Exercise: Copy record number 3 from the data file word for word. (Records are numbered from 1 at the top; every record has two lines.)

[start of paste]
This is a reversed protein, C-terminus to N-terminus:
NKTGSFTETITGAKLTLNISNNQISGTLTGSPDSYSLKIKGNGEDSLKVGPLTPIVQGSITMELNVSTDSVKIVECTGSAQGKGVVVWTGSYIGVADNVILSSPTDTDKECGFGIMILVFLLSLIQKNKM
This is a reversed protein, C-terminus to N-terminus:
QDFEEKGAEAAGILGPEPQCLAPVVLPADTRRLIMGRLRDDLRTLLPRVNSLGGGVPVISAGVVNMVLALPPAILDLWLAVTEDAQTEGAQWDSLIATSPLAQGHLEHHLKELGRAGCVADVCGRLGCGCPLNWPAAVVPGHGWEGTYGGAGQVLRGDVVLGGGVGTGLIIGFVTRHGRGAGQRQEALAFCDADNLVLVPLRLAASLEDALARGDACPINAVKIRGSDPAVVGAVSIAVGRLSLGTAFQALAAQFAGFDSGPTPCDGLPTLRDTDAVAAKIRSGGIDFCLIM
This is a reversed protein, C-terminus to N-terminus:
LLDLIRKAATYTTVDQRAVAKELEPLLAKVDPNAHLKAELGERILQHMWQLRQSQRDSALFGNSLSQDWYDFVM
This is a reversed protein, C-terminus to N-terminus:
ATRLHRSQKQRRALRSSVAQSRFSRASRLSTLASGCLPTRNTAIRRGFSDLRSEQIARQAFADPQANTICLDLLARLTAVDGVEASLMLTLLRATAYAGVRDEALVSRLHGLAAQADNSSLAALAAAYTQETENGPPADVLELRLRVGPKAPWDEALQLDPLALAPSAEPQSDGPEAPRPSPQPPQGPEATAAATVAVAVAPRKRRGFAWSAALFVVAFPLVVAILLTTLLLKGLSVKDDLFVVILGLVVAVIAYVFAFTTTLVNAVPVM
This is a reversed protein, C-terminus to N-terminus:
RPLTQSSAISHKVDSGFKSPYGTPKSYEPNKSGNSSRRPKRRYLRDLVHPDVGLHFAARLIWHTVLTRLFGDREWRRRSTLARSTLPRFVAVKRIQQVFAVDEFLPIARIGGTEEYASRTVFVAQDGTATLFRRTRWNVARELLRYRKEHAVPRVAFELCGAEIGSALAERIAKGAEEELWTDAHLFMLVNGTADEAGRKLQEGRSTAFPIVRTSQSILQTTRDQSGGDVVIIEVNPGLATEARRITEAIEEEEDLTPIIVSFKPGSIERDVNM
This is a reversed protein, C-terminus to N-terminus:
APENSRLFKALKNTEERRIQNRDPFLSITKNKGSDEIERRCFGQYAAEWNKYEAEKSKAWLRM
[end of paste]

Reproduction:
This is a reversed protein, C-terminus to N-terminus:
LLDLIRKAATYTTVDQRAVAKELEPLLAKVDPNAHLKAELGERILQHMWQLRQSQRDSALFGNSLSQDWYDFVM